I compared my 8" f15.5 at WSP years ago with three 8" APOs. Early in the evening two of the three APOs gave better views, (I left my scope out in the sun all day uncovered for people taking photos) but after midnight when the seeing dropped well below .5 arc seconds and my scope cooled down only 1 of the APOs I would rate as very slightly better, perhaps very fine detail in Jupiters polar regions a tiny bit clearer. The other APO was a wash or perhaps a tad less sharp, the third was several steps down from my MCT and the other two APOs. We were all around 350x to 450x most of the time on Jupiter except the one APO, which struggled above 260x. Used up to 525x on Jupiter in the MCT with no hint of image breakdown or image getting to washed out or dim.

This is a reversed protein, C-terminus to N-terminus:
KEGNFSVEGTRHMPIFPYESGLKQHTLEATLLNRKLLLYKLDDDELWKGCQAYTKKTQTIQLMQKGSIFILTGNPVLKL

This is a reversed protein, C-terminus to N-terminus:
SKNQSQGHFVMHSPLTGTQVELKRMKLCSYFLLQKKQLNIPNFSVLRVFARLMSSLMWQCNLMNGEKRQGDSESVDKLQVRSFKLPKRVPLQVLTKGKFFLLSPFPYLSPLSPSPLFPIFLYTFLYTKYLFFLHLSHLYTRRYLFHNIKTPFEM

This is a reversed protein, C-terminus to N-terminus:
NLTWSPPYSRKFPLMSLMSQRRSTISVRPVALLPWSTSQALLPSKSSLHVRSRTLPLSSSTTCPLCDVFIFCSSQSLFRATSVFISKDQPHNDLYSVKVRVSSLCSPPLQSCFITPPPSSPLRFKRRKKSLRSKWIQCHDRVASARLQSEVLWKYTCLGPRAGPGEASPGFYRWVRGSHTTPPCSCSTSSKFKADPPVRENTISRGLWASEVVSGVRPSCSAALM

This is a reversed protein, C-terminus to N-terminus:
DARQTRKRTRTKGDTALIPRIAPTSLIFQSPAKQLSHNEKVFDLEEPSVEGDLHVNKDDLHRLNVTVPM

My MCT has no CA and less higher order abberations than any 8" APO that is F10 or faster. Also has a better figure than most. In excellent conditions 6" and 7" APOs dont come close from 20 years of comparrisions, hard to beat the resolution of a outstanding 8" with a smaller scope with just very good optics.
Where smaller APOs shine is when conditions are bad, wide field or imaging wide field is on the menu or you have temperatures dropping like a rock. If you live in an area that has generally poor conditions, get an APO.
And remember, not all APOs or MCTs are created equally. There can be significant variation even from the top manufacterures within a single brand and product line. Nobody makes perfect every time, though the top guys try harder to be close more often.